It was fun to see an “old style” musical again. There was a full orchestra Overture, sets flying in and out, ridiculous choreography (on purpose) and broad humor. The pace of the show was like clockwork as you can only see on Broadway in New York.

Santine Fontana plays Michael Dorsey/Dorothy Michaels.

Michael Dorsey (Santino Fontana) is a New York actor who is having trouble finding work. It seems that he wants to tell the directors how to do their job at every audition he takes. This leads, of course, to him not getting any jobs. The explanation for a MAN like that would be that he’s a reality based actor perfectionist. But really, he’s a jerk. Because no one will hire him, he decides to be someone else. Seconds later, out pops Dorothy Michaels, a ‘sturdy’ lass with nail polish, eye lashes and an Adam’s apple. Just as in the movie, “she” has run-ins with the director, but this time, prevails.

She soon is the lead of a Broadway show about to open, and falls in love with the leading lady. This could be, and was, awkward for Dorothy. Little by little, Michael realizes that it takes a ‘real man’ to be a woman. A woman cannot respond in the same way as a man, and be accepted. A woman must veil her reactions to men so as not to wound the delicate insensitivities of men. A woman is able to behave differently with other women and receive strength from the relationship.

We see the constantly bare torso body of John Behlmann (who plays Max, right).  He, of course, falls in love with Dorothy 

Interesting characters were created, and the casting was superb. The music, written by David Yazbek, who also wrote last year’s winner “The Band’s Visit” was hit and miss, but carried the story nicely. Sandy, Michael’s hyperactive actress girlfriend, stops the show with a “patter song” that out patters even “Getting Married Today” from Company.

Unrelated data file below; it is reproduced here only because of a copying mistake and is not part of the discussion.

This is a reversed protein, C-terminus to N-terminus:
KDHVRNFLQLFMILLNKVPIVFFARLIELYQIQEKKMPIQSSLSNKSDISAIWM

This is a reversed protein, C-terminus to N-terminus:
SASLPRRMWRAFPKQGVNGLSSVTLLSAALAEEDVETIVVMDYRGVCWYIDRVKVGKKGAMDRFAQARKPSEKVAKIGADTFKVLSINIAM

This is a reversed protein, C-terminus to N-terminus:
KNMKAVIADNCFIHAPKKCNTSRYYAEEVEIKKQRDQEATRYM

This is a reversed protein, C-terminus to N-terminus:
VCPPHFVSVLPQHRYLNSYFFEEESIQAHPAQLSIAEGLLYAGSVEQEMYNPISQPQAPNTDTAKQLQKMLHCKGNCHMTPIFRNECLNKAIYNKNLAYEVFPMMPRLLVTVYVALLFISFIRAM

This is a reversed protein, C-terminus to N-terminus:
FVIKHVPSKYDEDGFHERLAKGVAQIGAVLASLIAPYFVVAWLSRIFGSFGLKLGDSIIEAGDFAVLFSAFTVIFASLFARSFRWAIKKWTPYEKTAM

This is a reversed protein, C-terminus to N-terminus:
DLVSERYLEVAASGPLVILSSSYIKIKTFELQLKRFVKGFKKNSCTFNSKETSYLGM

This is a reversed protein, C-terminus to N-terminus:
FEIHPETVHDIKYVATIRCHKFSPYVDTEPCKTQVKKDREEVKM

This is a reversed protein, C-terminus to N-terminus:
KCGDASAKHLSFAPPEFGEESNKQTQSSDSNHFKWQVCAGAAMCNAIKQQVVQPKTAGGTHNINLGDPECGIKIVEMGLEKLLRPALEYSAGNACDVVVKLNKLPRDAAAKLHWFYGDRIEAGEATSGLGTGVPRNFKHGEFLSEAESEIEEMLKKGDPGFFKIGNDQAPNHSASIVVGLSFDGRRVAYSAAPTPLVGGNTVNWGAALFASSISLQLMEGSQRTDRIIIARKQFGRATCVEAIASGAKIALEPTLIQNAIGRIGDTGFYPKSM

Santino Fontana and Lilly Cooper, the leads in Tootsie.

Each character has a chance to shine, but none takes on the brilliance of Santino Fontana. His ability to go from Michael to Dorothy in seconds can only be matched by the precision of his dressers. His voice is superb in two distinct voice types: baritone and Mezzo Soprano. He has the comic timing of a Borsht Belt comic, and the arc of his character becomes quite sympathetic as he realizes the mistakes that he has made.

You don’t leave the theater humming the music, but you do have a refreshingly good laugh and a great time. Isn’t that what it’s all about?

Yum.  Hope the art was as good as the delicious mexican food!  Peggy M.

What great fun!!  Love that you guys are sharing the expeeriences.  Thanks.

So, did Richard find another protein source at lunch?  Tee hee!! Hugs, Ruth

Hi, Tom, this is Teri.  Thursday must have been an unusual day for you in NYC.  The Vessel looks very strange and gets terrible reviews.  Did you like it?   I think I'd feel very uncomfortable up there in the thin air, but it might be fun to try. I doubt I would see Gary.  Looks a bit too gory for me.  What did you all think? It's fun to visit vicariously. Thanks for the notes. Teri